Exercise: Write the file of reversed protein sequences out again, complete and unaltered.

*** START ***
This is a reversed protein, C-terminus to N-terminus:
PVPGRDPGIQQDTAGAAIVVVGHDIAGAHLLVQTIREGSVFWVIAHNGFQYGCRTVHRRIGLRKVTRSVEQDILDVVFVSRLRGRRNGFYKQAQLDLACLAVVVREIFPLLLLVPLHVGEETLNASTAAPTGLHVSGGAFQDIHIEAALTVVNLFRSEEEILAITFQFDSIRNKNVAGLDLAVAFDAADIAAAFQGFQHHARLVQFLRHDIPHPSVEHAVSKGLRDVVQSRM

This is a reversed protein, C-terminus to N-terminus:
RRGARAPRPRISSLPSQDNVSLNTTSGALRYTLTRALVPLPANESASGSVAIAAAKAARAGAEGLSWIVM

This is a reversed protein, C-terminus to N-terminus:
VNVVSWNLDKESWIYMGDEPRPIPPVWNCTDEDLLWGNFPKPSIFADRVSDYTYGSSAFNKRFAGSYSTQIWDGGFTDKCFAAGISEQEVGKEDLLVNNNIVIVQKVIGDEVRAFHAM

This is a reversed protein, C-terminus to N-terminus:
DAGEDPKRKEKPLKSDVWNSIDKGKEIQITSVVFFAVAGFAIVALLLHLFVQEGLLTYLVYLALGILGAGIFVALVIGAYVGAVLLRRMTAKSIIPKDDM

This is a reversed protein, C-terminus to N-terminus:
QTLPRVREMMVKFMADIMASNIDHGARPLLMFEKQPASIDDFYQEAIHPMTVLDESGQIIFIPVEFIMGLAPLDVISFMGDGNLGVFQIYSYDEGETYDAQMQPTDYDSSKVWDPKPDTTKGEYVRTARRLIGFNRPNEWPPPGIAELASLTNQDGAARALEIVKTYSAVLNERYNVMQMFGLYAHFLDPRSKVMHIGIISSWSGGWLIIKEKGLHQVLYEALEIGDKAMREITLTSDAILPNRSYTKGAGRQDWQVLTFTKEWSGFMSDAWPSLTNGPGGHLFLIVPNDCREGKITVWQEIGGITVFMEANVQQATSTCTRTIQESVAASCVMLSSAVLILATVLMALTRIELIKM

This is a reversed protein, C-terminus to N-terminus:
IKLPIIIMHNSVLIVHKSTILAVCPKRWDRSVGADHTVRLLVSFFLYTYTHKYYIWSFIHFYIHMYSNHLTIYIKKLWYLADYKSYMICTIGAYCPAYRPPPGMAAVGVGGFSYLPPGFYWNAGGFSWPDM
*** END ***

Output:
This is a reversed protein, C-terminus to N-terminus:
PVPGRDPGIQQDTAGAAIVVVGHDIAGAHLLVQTIREGSVFWVIAHNGFQYGCRTVHRRIGLRKVTRSVEQDILDVVFVSRLRGRRNGFYKQAQLDLACLAVVVREIFPLLLLVPLHVGEETLNASTAAPTGLHVSGGAFQDIHIEAALTVVNLFRSEEEILAITFQFDSIRNKNVAGLDLAVAFDAADIAAAFQGFQHHARLVQFLRHDIPHPSVEHAVSKGLRDVVQSRM

This is a reversed protein, C-terminus to N-terminus:
RRGARAPRPRISSLPSQDNVSLNTTSGALRYTLTRALVPLPANESASGSVAIAAAKAARAGAEGLSWIVM

This is a reversed protein, C-terminus to N-terminus:
VNVVSWNLDKESWIYMGDEPRPIPPVWNCTDEDLLWGNFPKPSIFADRVSDYTYGSSAFNKRFAGSYSTQIWDGGFTDKCFAAGISEQEVGKEDLLVNNNIVIVQKVIGDEVRAFHAM

This is a reversed protein, C-terminus to N-terminus:
DAGEDPKRKEKPLKSDVWNSIDKGKEIQITSVVFFAVAGFAIVALLLHLFVQEGLLTYLVYLALGILGAGIFVALVIGAYVGAVLLRRMTAKSIIPKDDM

This is a reversed protein, C-terminus to N-terminus:
QTLPRVREMMVKFMADIMASNIDHGARPLLMFEKQPASIDDFYQEAIHPMTVLDESGQIIFIPVEFIMGLAPLDVISFMGDGNLGVFQIYSYDEGETYDAQMQPTDYDSSKVWDPKPDTTKGEYVRTARRLIGFNRPNEWPPPGIAELASLTNQDGAARALEIVKTYSAVLNERYNVMQMFGLYAHFLDPRSKVMHIGIISSWSGGWLIIKEKGLHQVLYEALEIGDKAMREITLTSDAILPNRSYTKGAGRQDWQVLTFTKEWSGFMSDAWPSLTNGPGGHLFLIVPNDCREGKITVWQEIGGITVFMEANVQQATSTCTRTIQESVAASCVMLSSAVLILATVLMALTRIELIKM

This is a reversed protein, C-terminus to N-terminus:
IKLPIIIMHNSVLIVHKSTILAVCPKRWDRSVGADHTVRLLVSFFLYTYTHKYYIWSFIHFYIHMYSNHLTIYIKKLWYLADYKSYMICTIGAYCPAYRPPPGMAAVGVGGFSYLPPGFYWNAGGFSWPDM